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these objects may be reconciled, in so far at least as respects the appointment of your bishops, is known with undeniable certainty. It is proved by the acquiescence of your church in similar arrangements under other governments, by the sentiments which as to the proposal suggested in 1808, and most of all by the express consent formerly given to that proposal by the most considerable of your own bishops.

I see, therefore, in the present state of this subject, much unexpected embarrassment, and many difficulties which renewed discussion, in the present moment, must, instead of smoothing, inevitably aggravate. There is, however, no ground for ultimate discouragement. The sentiment of reciprocal confidence, the spirit of mutual conciliation, would surmount far greater obstacles.

But nothing, permit me to remark it, can in the mean time be more injurious to your cause than any attempt, by partial and precipitate decisions, to prejudge its separate branches, or to limit its unreserved discussion. No course can be more grateful to your opponents, none more embarrassing to your supporters.

To parliament, when any more favorable conjuncture for this discussion shall arise, every information may properly be supplied, every wish imparted, every apprehension communicated. There only, by a systematic and comprehensive arrangement, can all the various difficulties be surmounted, which on every side embarrass this extensive subject. To be effective and permanent, such an arrangement must be mutually satisfactory.

This is alike the interest of every member of the British empire, but to none more important than to the Catholics of Ireland. The stability of all your civil rights, both of those which you already enjoy, and of those to which you seek to be admitted, essentially depends on the tranquillity and harmony of your country, on banishing from it every hostile influence, and composing all its internal differences.

These opinions I have expressed to your lordship with the freedom of a tried and zealous advocate of

your cause, On these grounds alone have I ever attempted to do justice to it. To have argued it on any other would have been a dereliction of my own principles.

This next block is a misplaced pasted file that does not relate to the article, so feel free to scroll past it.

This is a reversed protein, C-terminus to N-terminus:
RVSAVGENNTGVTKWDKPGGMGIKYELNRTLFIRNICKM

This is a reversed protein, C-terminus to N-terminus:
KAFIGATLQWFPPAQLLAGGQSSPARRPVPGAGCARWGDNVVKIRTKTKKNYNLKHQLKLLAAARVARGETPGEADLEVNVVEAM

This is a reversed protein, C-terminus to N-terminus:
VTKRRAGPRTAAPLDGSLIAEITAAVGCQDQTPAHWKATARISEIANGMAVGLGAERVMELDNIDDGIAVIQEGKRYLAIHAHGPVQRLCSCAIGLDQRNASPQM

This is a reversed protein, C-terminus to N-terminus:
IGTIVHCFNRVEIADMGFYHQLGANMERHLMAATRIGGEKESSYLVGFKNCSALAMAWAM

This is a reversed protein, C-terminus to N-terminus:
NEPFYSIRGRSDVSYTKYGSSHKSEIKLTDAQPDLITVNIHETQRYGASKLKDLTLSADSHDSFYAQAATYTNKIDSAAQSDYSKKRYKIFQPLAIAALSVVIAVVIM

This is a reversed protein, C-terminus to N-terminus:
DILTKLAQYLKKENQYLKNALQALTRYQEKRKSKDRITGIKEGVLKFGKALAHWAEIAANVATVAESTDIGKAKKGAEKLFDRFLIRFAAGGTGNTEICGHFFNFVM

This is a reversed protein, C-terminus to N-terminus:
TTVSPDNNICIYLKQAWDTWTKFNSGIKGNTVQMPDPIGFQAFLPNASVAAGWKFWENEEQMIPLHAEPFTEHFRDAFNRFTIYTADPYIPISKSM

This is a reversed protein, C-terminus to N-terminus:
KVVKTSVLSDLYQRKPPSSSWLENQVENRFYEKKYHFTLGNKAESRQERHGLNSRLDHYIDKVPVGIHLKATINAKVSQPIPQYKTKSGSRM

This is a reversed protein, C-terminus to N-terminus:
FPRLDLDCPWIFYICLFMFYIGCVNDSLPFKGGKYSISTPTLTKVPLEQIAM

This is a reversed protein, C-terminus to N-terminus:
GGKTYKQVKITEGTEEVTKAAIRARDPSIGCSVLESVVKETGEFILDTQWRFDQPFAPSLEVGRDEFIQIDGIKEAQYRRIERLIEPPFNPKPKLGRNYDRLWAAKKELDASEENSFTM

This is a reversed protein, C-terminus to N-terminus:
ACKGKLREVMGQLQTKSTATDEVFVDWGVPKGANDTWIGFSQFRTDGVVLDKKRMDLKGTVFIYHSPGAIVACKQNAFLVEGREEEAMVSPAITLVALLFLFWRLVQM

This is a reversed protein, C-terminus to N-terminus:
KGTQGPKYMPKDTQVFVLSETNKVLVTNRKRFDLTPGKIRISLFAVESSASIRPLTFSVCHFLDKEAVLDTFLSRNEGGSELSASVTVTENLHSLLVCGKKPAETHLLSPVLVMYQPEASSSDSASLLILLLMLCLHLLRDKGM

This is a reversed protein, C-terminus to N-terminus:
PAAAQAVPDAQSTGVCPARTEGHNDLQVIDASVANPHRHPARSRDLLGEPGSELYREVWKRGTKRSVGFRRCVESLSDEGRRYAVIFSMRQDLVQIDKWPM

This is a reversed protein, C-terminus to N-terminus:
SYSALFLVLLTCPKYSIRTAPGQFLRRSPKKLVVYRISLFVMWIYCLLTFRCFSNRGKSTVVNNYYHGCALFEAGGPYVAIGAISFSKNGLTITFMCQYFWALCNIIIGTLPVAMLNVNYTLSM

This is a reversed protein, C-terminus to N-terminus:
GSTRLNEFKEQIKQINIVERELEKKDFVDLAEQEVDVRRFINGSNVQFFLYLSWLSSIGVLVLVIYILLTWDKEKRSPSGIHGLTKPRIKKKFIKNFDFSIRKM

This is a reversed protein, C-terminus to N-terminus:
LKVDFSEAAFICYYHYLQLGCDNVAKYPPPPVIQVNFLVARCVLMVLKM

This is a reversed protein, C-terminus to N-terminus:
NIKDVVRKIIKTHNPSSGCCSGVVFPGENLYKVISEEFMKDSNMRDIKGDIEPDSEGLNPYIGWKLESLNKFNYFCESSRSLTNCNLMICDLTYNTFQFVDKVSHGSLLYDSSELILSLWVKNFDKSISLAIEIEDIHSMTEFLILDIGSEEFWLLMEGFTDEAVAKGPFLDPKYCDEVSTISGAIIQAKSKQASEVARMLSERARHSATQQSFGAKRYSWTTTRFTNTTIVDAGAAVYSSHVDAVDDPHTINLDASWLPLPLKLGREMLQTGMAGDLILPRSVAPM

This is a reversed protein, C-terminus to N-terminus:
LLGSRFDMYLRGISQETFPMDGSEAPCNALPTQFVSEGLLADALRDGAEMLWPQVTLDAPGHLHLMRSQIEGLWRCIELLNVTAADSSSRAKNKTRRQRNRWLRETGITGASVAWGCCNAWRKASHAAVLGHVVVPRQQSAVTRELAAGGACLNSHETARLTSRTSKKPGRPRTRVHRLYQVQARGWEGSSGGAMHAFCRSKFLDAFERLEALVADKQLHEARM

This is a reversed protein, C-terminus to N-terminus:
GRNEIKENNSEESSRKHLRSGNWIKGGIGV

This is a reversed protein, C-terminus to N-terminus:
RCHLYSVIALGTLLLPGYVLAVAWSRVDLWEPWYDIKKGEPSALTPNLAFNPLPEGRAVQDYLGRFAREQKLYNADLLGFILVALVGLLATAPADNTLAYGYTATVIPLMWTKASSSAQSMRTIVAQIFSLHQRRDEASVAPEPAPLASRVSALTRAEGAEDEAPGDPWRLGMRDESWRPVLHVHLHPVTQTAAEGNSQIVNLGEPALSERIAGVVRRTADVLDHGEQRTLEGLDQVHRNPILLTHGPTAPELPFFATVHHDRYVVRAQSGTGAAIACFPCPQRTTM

I need hardly add, that by the same principles my present conduct must equally continue to be directed. Should the petitioners continue to entertain the desire conveyed in your lordship’s letter, that I should lay this petition upon the table of the House of Lords; with that request I cannot hesitate to comply. It would be highly improper to deny to such a body of men the opportunity of submitting, through my hands, if they should so desire it, and at their own time, their wishes to the legislature of their country. It would be still more inexcusable in a case where all my opinions and all my wishes are favorable to the object of their application. On the measure itself, if any motion respecting it be originated by others, I shall not fail to urge, with unabated earnestness, all the same sentiments which I have detailed in this letter. But I must with equal explicitness decline to be myself, at this time, and under so many circumstances of such peculiar disadvantage to your cause, the mover of any such proposition. I am satisfied that, by this decision, I shall best promote the ultimate success of that great work which I have long labored to accomplish. My reasons for this persuasion I have, I trust, sufficiently explained. They may be erroneous, they are at least sincere.

To the principle of equal laws, to the object of national conciliation, I am invariably attached. By me they shall never be abandoned. But any personal exertions which I can make for purposes of such inestimable benefit to my country, must ever be regulated by that discretion, which I am equally determined in every situation, to reserve unfettered by previous engagements, and the faithful exercise of which my public duty imperatively forbids me to relinquish. I have the honor to be, &c. &c. &c. (Signed)


Earl of Fingal.






Ita irritatis animis subdere ignem, non esse ætatis, non prudentiæ ejus.

Liv. LIB. VIII. C. 32.

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You inquire my opinion of Judge Fletcher's Charge. I cannot give it, without entangling you in that labyrinth of topics, which this miscellaneous composition has embraced. Part of my task will be to examine the Peace Preservation Bill; and contemporary Act, for the better execution of the Laws. Can the expediency of these statutes be accurately or duly weighed, without noticing what led to, and perhaps warranted their introduction ? Thus observe what you will have rashly brought upon yourself. The conciseness which could compress discussions such as these, within the just or ordinary dimensions of a letter, being unattainable by any powers to which I can make pretension, the fate of Tarpeia must accordingly be yours : the boon which you have craved, in too loose terms, will overwhelm you. Nevertheless, I ani most inhumanly about to grant it.

A preliminary inquiry, which solicits our attention, is whether all the topics, which Judge Fletcher has introduced, suit the character and legitimate objects of a Charge. It appears to me that the counsels, fit to proceed officially from the Bench, are those only, which concern the administration of law and justice ; and that from so grave a quarter no topics should be heard, to which non erat his locus will apply. Whatever we may assume to be the merit of an opinion, the propriety of declaring it from the Judgment Seat must be determined, by the duties which are there to be performed. If to these it be quite foreign, the Horatian censure should preclude it. The Judge may happen to be eloquent; et fortasse cupressum scit simulare : but however eminent his talent for roughly sketching a mournful wreath, to grace the obsequies of a Con

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